The DEA’s Elite Police Unit in Mexico Was Actually Dirty as Hell

The U.S.-trained unit was disbanded by Mexico after years of corruption and controversy.
Police stand guard at the scene of a murder in Juarez, Mexico.
Police stand guard at the scene of a murder in Juarez, Mexico. (Photo by Spencer Platt/Getty Images)

After more than a year of quietly choking off resources behind the scenes, Mexico's president said last week that he has effectively shut down an elite police unit trained and funded by the U.S. Drug Enforcement Administration to investigate drug cartels, claiming it was corrupt.

"That group, which was supposedly a high-level strategic group, was infiltrated by criminals,” President Andrés Manuel López Obrador said at a press conference last week, confirming reports that the DEA’s “Sensitive Investigative Unit,” or SIU, had been disbanded after more than 25 years of joint operations in Mexico. 


So far, the scrapping of the SIU has been portrayed as yet another blow to bilateral security cooperation on anti-narcotics investigations under López Obrador. But current and former U.S. law enforcement officials who spoke with VICE News say the SIU has indeed been a corruption-plagued disaster for years.

One agent with extensive experience operating in Mexico called the SIU “corrupt and dangerous” and was not sorry to see its demise. “I am glad,” the agent said. “They were dirty, no-good criminals. It’s the best thing that ever happened to the U.S. government in Mexico.”

The Mexican SIU agents underwent special vetting and training in the U.S., and the squad has been credited with assisting American agents in major cases, including the capture and prosecution of Joaquín “El Chapo” Guzmán-Loera, the notorious Sinaloa Cartel leader now serving life in prison. 

But multiple sources, some retired and willing to speak publicly and others who requested anonymity because they didn’t want to jeopardize jobs or ongoing investigations, described the SIU as deeply dysfunctional and constantly leaking to the cartels. Corruption is endemic among law enforcement across Mexico, but the SIU was supposed to be the exception—a group of local cops the DEA could trust. By all accounts, the SIU was dirty.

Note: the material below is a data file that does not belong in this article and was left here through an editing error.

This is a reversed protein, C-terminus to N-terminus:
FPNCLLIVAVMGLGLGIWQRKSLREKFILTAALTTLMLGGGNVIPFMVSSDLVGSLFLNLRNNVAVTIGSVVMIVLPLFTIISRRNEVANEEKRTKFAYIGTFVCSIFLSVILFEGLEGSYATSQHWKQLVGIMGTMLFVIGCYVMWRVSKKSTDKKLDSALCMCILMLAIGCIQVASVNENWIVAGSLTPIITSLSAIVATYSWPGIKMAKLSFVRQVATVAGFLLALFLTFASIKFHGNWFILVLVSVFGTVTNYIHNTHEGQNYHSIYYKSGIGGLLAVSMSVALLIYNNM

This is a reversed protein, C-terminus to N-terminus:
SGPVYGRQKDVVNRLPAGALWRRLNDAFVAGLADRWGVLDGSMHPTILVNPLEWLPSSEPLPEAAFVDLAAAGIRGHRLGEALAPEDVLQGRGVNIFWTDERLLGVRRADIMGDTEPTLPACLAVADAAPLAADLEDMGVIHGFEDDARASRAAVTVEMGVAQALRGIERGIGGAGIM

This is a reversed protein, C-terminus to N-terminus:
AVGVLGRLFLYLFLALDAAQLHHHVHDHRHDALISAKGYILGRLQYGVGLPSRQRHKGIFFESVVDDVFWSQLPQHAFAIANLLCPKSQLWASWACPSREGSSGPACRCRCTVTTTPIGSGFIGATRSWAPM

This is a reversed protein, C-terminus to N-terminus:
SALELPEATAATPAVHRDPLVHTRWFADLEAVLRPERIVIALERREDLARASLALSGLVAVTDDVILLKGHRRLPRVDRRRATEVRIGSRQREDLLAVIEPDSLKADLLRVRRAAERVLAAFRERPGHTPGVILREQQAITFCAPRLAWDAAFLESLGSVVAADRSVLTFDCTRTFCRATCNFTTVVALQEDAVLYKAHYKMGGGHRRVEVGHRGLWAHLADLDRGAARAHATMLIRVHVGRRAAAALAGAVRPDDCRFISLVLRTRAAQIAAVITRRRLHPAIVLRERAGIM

One former SIU chief, Iván Reyes-Arzate, was sentenced in February to 10 years in U.S. federal prison and, according to witness testimony from 2018, leaked info that got a DEA informant kidnapped. Three other high-level Mexican law enforcement officials currently face narco-corruption indictments in U.S. courts. Leaks from the SIU have previously been linked by ProPublica to a Los Zetas cartel massacre in the town of Allende, and a deadly attack on innocent guests at a Holiday Inn in the northern city of Monterrey.

A spokesperson for the U.S. Department of Justice declined to comment. 

Mexican officials would not elaborate on their president’s public comments from his April 21 press conference, where López Obrador said he was restoring Mexico’s sovereignty and relations with the United States were now “good, but with respect.”

People familiar with the situation say the SIU program is not exactly dead, just on life support, with the potential to restart in future years. The funding—part of billions’ worth of U.S. security aid to Mexico—remains in place, but López Obrador’s government has reassigned many of the officers involved and choked off resources. Collaboration on security issues continues through the Mexican attorney general’s office and the U.S. Embassy, which has attachés from other agencies that investigate cartels, including the FBI and the Department of Homeland Security.


One former high-level DEA official who worked closely with the SIU characterized the supposedly elite and vetted unit as a mess. Similar programs exist in over a dozen other countries and some local agents collaborate successfully with the DEA, the source said, but in Mexico: “You don’t trust them with anything. You automatically assume anything you give them will be given to their superiors, the narco-traffickers, or a higher-up in the government.”